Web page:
When it came out in spring 2017, Anthony Doerr’s All the Light We Cannot See—about a blind French girl and a German boy whose paths collide in occupied France as both try to survive the devastation of World War II—was a an instant bestseller, eventually winning the Pulitzer Prize. In case you missed it, the novel has been adapted into a limited series for Netflix, which is set to premiere November 2. If you loved Doerr’s deeply moving work and are eagerly awaiting the Mark Ruffalo- and Hugh Laurie-led show, pick up one of these similar books in the meantime.
8 Books Like ‘All the Light We Cannot See’ to Read Before Watching the Netflix Series Next Month
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In a small rural village in Chechnya, 8-year-old Havaa watches from the woods as Russian soldiers abduct her father and set fire to her home. When their neighbor Akhmed finds Havaa hiding in the forest with a strange blue suitcase, he makes a decision that will change their lives—to seek refuge at an abandoned hospital with one remaining doctor, Sonja, who has no desire to take on the additional risk and responsibility. But over the course of five days, the three uncover connections that weave together their pasts—connections that will unexpectedly decide their fate.
When Irène Némirovsky, a French writer of Ukrainian-Jewish heritage, began working on Suite Française, she was already a highly successful writer living in Paris. She planned to write a five-novel series, but in 1942 was arrested and deported to Auschwitz, where she was killed. Published for the first time in 2004, Suite Française begins in Paris on the eve of the Nazi occupation in 1940, as Parisians flee the city. Moving to a provincial village now occupied by German soldiers, the locals must learn to coexist with the enemy.
Lighter in tone than the other titles on this list, Benioff’s (who co-created Game of Thrones) 2009 novel tells the darkly comedic story of two young men coming of age during WWII. During the Nazis’ brutal siege of Leningrad, Lev is arrested for looting and thrown into the same cell as a deserter named Kolya. Instead of being executed, the two are given a shot at saving their own lives by complying with an outrageous task: to secure a dozen eggs for a powerful Soviet colonel to use in his daughter’s wedding cake. In a city cut off from all supplies, Lev and Kolya embark on a hunt through the lawlessness of Leningrad and behind enemy lines to find the impossible.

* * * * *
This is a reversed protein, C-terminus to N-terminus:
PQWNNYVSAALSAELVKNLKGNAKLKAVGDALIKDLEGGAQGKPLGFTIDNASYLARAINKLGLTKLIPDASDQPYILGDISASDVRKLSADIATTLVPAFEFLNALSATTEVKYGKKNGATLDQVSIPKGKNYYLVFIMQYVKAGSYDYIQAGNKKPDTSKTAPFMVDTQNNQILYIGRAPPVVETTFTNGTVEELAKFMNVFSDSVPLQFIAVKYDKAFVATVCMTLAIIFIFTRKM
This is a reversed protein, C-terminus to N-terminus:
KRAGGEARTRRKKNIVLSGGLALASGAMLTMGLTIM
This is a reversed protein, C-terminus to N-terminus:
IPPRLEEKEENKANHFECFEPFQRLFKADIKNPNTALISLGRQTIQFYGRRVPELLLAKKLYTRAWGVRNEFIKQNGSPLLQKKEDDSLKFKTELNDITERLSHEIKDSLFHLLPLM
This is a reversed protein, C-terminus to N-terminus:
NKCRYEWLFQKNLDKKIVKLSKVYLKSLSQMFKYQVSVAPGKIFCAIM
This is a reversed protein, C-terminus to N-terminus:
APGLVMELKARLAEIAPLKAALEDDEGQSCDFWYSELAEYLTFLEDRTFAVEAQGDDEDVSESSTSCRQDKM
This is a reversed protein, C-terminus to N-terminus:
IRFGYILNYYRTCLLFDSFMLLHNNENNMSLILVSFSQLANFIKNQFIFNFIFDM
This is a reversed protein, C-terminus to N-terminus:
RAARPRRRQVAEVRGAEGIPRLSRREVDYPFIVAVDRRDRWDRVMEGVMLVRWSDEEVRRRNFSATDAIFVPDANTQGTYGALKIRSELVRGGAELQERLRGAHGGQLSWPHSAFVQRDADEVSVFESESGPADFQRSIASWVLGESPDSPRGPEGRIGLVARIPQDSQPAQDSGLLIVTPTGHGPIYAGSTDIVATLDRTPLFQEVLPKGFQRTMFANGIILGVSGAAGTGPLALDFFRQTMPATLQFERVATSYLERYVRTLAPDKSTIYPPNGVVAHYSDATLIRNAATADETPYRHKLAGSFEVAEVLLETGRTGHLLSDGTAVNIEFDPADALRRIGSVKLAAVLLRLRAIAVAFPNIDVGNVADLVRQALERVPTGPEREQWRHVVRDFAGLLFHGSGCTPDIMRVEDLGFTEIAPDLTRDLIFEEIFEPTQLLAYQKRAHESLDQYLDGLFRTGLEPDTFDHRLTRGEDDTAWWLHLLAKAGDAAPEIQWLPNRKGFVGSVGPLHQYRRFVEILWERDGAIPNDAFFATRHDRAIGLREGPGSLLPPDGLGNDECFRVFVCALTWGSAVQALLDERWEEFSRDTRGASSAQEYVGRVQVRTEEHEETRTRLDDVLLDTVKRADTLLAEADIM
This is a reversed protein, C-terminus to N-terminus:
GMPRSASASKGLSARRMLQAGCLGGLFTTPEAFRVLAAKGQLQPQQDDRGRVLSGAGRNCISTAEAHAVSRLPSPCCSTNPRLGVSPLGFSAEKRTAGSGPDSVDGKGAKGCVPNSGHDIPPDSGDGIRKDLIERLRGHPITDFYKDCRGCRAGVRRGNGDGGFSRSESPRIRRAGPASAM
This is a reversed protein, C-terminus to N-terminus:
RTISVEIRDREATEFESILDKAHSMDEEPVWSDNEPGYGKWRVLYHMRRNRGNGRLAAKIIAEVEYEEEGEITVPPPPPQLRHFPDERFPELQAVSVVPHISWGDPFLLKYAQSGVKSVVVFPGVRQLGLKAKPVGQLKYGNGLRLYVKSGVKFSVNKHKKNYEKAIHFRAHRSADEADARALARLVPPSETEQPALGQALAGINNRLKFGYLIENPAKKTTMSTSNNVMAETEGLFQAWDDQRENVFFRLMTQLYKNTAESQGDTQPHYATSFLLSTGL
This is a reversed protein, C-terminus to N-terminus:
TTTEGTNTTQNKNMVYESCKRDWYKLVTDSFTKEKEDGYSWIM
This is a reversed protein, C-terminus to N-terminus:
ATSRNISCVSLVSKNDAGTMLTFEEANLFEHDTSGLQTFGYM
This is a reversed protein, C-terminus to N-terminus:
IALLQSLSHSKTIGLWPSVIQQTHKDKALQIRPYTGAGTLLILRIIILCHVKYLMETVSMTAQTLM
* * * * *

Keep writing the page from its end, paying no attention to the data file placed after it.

It’s the spring of 1939 in Poland and the threat of war is growing closer. Even so, three generations of the Kurc family are doing their best to live normal lives, talking about new babies and romances around the Seder table rather than the horrors overtaking Europe. Eventually, one sibling is forced into exile, another attempts to flee the continent and others struggle to escape certain death by working grueling hours or by hiding as gentiles. Georgia Hunter’s 2017 novel, which is set to be made into a limited series for Hulu, is about one family relying on hope, ingenuity and inner strength to persevere in the face of the 20th century’s darkest moments.
If you prefer nonfiction, you’ll fly through this unbelievable true story about World War II hero Louis Zamperini. As a kid, Zamperini was something of a delinquent, breaking into houses and brawling. As a teenager, he had channeled his defiance into running, and his talent carried him to the Berlin Olympics. But when war came, the athlete became an airman, embarking on a journey that led to a doomed flight and an almost three-year stint in Japanese POW camps. Driven to the limits of endurance, Zamperini fought desperation with ingenuity, and his story is a testament to the resilience of the human mind, body and spirit.
Zusak’s (Bridge of Clay) 2005 novel follows Liesel Meminger, a 10-year-old girl in Nazi Germany who, following the death of her brother, is sent to live with foster parents—who are also secretly housing a Jewish man named Max—who opens her eyes to both the power of words amidst the chaos and loss surrounding her.
Lucien is an architect in 1940s Paris who has just accepted a commission that will make him a lot of money—if it doesn’t get him killed first. His mission? To design a secret hiding place for a Jewish man that will be indetectable to even the most determined German officer. Soon, Lucien is hiding more people and saving lives, but when one of his hideouts fails horribly, and the task becomes much more personal, he can no longer ignore what's at stake.
In Berlin at the height of the war, Sigrid is, by all outward appearances, the perfect German soldier’s wife. She goes to work every day, does as much with her rations as she can and dutifully cares for her mother-in-law, all the while ignoring the horrific acts of the regime. But beneath the surface, she dreams of her former Jewish lover and struggles to reconcile her husband’s work. She soon finds herself caught between what’s right and what’s wrong, and what falls somewhere in between the two.